Despite all the white stuff, the roads were surprisingly clear when we left to visit Jon's sister and her family this weekend. Much had melted, and I guess people were still digging themselves out in most areas. After debating whether or not to travel at all, we managed to shave 45 minutes off our long drive. Hurrah! We had a refreshing weekend with family, and it was a pleasure to see the kids together. This chaos of cousins made the most of their time, so much so that I barely saw my children. A good break for everyone, I think. Anna does girly things with our niece, Minecraft with her oldest cousin, media with the other, and mayhem with everyone. Isaac specializes in mayhem, peppered with a bit of media. Volumes and treats were up, sleeping and order were down, fun was had by all. Except the cats, possibly.

Meanwhile, Jon and I benefited from real, adult conversation. And by "real" I mean lacking in superficial small talk. We commiserated on the west-to-east conversion, the plethora of snow days, and the challenges of moving in general. It was nice to talk with people that have similar experiences, and simply to talk with other adults.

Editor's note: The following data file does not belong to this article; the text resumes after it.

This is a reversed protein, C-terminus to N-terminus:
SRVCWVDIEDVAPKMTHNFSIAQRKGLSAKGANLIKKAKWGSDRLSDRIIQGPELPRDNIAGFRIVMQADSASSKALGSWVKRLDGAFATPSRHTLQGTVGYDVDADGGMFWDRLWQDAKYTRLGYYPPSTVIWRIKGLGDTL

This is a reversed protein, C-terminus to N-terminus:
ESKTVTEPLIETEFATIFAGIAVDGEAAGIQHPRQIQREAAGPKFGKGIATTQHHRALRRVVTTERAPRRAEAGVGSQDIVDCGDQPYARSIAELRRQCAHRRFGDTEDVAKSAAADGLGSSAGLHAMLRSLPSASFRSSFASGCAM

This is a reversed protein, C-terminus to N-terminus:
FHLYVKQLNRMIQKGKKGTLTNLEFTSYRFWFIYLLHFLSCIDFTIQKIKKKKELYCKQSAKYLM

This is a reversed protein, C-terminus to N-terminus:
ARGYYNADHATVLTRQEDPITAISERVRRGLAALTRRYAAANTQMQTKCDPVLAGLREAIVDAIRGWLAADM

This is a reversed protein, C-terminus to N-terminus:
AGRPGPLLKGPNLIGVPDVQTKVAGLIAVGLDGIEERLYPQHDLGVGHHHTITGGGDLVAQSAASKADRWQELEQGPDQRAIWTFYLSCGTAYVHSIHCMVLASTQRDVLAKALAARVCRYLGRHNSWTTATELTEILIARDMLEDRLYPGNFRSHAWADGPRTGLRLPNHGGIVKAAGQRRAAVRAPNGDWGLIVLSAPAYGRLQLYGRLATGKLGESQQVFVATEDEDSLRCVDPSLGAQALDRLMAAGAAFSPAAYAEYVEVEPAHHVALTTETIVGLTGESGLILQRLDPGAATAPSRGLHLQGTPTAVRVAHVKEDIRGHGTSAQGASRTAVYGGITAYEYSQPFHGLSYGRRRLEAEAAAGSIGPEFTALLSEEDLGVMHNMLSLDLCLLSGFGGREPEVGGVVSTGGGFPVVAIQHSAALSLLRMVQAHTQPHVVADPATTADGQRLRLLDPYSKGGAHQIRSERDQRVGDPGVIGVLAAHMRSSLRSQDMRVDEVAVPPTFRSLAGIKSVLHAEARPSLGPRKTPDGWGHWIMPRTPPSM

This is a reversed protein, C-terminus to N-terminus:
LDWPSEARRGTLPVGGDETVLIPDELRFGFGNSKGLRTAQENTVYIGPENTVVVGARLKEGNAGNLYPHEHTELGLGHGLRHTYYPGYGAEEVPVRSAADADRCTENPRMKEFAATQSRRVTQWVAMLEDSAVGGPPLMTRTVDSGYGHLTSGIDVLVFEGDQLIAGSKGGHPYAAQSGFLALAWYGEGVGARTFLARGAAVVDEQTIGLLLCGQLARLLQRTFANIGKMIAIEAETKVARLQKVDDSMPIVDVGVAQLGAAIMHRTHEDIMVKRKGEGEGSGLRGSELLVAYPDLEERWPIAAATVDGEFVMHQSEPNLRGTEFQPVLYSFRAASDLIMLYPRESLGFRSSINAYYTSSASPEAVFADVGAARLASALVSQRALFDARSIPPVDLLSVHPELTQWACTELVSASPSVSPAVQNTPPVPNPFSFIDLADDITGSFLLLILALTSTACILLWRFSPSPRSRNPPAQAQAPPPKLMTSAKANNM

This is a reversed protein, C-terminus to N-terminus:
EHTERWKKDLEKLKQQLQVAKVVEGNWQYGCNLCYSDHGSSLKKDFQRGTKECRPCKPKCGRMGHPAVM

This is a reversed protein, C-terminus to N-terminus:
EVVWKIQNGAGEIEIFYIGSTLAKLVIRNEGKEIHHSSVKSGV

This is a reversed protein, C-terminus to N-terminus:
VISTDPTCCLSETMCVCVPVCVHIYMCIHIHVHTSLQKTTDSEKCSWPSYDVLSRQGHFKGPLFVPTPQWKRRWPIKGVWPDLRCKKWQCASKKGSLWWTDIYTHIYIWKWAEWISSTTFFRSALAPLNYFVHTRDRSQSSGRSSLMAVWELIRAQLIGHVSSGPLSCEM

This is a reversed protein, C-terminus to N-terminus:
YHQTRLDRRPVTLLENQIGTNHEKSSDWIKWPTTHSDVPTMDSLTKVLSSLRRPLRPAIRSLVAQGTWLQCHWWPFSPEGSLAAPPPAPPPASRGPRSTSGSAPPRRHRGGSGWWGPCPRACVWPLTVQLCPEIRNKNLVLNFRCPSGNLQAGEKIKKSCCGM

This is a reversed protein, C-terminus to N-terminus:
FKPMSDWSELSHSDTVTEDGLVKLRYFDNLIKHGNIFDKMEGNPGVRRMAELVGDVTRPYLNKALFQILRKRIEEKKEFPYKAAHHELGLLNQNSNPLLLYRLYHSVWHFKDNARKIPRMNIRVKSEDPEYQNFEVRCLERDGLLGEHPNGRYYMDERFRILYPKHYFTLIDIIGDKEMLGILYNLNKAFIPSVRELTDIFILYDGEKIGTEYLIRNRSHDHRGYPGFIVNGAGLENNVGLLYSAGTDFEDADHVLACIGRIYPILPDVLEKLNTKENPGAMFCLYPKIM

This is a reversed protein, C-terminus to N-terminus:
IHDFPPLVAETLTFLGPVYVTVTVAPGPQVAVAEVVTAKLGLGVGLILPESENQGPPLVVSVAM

It was also a good opportunity to talk out our current church situation, and get some different perspectives. In brief, after a lot of prayer and deliberation, we have elected to seek out a new church. The one we've attended since arriving has great teaching and Christian education, but it has been hard to get to know people. Such difficulties aren't unique to this church, of course. Any such institution lacking an explicit mechanism for incorporating new members will present integration challenges. The simple fact, pointed out by many who give thought to such matters, is that individuals have a finite number of meaningful social connections that they can maintain. When one has lived in an area for awhile it's likely that those connections are filled. Some churches are good at connecting people who are new to an area or a community, while some are better at supporting the people they already have. A church that fits the latter profile won't grow, but maybe that's okay. A single church can't be everything to everyone.

And so, we are searching for a church home. My hope is that we haven't completely exchanged good teaching/education for community, but after investigating and visiting a few churches it may be that we have. I hope we can find a congregation in the vicinity that balances these things. I think that would go a long way to helping me feel settled here.